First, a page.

Tuesday, September 4, 2012

Questions for Tension

What am I reading now?  Unspoken (Sarah Rees Brennan, The Lynburn Legacy #1)

Annnd . . . what do I think so far? I laughed and laughed as this story developed. You know by now that a book with great voice is a keeper for me. This one is hits that mark and adds a fun twisty plot. Another great author (with more books and other series) to add to your list of must reads!

Kami Glass has an imaginary friend, Jared. He's been there as long as she can remember, just a voice in her head. She's really never had to be alone. She knows all of his thoughts and he knows hers. Until he's not just a thought but a complete body; blond hair, broad shoulders and a dangerous sense of adventure--which she shares. Which is lucky for her since she wants to be a star reporter. She drags Jared and a few other friends through plans and felonies (and misdemeanors) as she searches for the mysteries in a town she thought she knew everything about. Turns out--she knew nothing--and that could cost her life.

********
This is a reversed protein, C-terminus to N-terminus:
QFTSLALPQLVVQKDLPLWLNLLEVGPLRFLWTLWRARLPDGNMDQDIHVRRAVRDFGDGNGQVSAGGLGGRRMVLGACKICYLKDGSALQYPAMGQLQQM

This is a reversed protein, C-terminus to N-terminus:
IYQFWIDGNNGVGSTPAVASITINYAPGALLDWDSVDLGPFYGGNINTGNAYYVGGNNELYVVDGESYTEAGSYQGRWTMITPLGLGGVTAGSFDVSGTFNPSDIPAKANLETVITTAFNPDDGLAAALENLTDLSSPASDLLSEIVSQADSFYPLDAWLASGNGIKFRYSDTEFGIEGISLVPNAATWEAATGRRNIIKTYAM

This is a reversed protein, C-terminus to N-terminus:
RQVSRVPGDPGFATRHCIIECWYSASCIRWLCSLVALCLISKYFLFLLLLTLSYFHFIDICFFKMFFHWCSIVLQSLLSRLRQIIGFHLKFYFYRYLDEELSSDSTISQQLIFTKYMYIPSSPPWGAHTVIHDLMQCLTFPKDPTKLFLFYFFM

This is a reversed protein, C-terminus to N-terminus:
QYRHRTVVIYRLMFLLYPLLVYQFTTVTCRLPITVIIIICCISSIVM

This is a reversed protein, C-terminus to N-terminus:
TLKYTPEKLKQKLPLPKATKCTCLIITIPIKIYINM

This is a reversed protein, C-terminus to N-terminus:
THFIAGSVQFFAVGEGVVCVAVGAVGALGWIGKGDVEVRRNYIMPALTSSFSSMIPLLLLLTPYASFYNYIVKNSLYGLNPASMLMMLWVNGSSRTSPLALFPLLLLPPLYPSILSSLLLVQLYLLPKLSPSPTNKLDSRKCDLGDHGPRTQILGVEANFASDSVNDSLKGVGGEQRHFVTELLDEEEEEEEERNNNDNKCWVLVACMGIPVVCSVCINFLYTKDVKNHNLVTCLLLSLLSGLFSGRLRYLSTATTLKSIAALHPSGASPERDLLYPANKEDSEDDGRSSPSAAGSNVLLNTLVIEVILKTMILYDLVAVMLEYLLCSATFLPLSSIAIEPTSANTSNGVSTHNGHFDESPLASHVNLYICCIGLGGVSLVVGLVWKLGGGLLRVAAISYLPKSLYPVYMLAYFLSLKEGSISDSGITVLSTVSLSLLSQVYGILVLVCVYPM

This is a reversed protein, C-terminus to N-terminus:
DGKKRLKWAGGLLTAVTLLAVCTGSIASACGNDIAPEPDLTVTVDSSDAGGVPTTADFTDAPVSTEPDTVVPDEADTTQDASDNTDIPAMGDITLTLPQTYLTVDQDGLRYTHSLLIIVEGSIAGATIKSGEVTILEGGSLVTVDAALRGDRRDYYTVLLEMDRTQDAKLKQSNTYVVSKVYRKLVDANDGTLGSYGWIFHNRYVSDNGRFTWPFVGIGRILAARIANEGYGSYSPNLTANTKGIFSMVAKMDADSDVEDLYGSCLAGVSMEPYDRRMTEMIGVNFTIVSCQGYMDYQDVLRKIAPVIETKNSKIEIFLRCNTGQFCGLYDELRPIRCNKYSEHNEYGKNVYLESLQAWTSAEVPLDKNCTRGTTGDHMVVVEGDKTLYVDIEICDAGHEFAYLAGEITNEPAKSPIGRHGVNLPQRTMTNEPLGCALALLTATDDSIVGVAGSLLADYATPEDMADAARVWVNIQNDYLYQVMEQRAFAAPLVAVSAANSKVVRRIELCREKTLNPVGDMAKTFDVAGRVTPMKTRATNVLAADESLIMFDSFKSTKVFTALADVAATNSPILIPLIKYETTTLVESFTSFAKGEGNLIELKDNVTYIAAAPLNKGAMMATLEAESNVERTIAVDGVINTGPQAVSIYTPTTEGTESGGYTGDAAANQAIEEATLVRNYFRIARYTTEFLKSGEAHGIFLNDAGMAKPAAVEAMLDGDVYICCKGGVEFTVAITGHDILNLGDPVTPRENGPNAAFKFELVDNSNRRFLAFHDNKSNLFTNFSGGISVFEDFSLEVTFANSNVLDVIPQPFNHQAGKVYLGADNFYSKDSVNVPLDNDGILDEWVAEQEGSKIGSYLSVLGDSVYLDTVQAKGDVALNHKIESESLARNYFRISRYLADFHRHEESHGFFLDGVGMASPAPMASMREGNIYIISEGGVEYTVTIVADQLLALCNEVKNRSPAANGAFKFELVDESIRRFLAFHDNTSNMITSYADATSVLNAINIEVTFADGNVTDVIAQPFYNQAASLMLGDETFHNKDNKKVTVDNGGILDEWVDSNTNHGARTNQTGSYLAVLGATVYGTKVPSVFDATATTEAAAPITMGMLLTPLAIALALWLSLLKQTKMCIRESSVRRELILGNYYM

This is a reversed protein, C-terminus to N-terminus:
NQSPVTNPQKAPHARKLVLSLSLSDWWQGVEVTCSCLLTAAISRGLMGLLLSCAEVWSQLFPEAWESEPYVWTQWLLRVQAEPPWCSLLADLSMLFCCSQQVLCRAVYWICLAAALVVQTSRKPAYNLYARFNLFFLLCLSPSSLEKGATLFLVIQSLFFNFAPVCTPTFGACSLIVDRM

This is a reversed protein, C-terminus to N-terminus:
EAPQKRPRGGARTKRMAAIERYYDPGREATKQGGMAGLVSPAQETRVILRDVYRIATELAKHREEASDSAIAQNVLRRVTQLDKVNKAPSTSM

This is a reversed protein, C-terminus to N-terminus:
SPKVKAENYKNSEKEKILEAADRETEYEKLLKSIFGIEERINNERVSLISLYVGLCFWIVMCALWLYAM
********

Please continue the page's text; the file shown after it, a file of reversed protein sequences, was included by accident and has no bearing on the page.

Building Tension Through Questions

I'm looking at some ways to build tension in my stories. Here's the first one I'll share.

Decide what the overall book question is going to be for your story. The is the overall premise you are writing to achieve. For my current WIP it is:

Will 17 yo Cassie Witlon earn amnesty from Hell in the next 20 days?

Then as you plan or revise each scene decide what questions you can plant for the readers to be motivated to learn the answer to. Here are some more I'm using:

Will Cassie beat the deadline?
Will Cassie escape?
Will Cassie get distracted from her purpose?

I know these are a little cryptic but they become more detailed as I write the scenes. I need one question for each scene. Some authors describe this step as making sure your scenes have a "purpose" or a "goal". It's just a little easier for me to think in terms of answering a question.

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